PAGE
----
Wednesday, May 28, 2008

Does it make sense to speak of a museum's 'visitor community'?

We Americans are apt to use terms like 'family' and 'community' somewhat loosely as a way of expressing a vaguely but positive sense of good-natured friendliness. We speak approvingly of the 'classroom family' or the 'model railroading community' in ways that can strike observers from other cultures as downright peculiar. 

It came as something of a surprise to me to discover that to many Frenchmen, the term 'community' is practically derogatory, especially when opposed to the notion of 'society'. When Émile Durkheim translated Ferdinand Tönnies' terms 'Gemeinschaft' and 'Gesellschaft' as 'communauté' and 'société,  the French claustrophobic distaste for excessive togetherness can be heard in Durkheim's description of 'communauté': "c'est une masse indistincte et compacte qui n'est capable que de mouvements d'ensemble" (it is an indistinct and compact mass capable only of collective movement).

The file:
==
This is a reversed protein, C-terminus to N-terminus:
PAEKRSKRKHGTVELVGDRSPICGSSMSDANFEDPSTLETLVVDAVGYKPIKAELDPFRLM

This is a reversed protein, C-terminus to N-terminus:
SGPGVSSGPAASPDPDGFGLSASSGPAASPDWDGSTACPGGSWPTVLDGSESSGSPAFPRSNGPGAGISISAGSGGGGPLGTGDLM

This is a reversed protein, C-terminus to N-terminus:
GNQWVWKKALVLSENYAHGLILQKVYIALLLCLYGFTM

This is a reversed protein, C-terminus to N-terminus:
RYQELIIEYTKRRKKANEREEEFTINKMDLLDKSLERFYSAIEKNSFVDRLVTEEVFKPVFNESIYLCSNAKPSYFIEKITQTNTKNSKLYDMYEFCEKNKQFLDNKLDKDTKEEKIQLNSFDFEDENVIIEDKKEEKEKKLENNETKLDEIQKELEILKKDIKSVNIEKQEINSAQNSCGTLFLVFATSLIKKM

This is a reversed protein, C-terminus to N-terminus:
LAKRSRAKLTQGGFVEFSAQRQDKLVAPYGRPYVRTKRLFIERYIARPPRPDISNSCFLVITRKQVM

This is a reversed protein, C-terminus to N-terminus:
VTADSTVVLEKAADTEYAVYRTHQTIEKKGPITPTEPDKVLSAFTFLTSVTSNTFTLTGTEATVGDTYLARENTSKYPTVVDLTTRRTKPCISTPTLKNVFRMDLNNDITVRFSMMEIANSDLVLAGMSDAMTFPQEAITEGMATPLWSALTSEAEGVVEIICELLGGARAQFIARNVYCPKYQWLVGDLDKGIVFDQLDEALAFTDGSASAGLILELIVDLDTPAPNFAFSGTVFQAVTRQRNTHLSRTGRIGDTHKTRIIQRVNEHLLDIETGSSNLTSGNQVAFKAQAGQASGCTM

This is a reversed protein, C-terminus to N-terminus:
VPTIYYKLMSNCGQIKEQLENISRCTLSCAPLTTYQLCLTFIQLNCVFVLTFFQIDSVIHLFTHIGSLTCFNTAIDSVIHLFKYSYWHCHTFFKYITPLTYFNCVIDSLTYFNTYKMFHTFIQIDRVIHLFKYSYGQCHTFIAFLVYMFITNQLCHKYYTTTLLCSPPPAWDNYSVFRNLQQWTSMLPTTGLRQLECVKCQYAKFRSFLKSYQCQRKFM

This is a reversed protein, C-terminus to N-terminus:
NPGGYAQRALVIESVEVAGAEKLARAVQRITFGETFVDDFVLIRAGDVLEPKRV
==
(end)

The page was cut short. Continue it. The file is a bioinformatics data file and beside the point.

No doubt that is why, after living in France for six years, I feel a certain trepidation about speaking of a museum's 'visitor community'.  Do the visitors to a museum constitute a community? Would that even be a good thing?

Or, if we value openness, would we not, perhaps, do better to concentrate, instead, on the universe of potential visitors?

1 comment:

Maureen Ward Doyle said...

Perhaps rather than "visitor community", it would be interesting to speak of the "audience and the neighborhood of the museum"?

Of course, these new words beg a set of additional questions: What's an audience? Does it include the volunteers, as well as visitors? Is the audience an entity or individuals collected for the purposes of the museum's lingo? Is any individual "member" of the "audience" a passive consumer or co-creator -- a spectateur engagé? And what's the neighborhood of a museum? It's physical proximity? What constitutes a neighborhood in rural Vermont compared to one in NYC?

The whole exercise leads to the ultimate question: Who's the museum for? And what would success look like?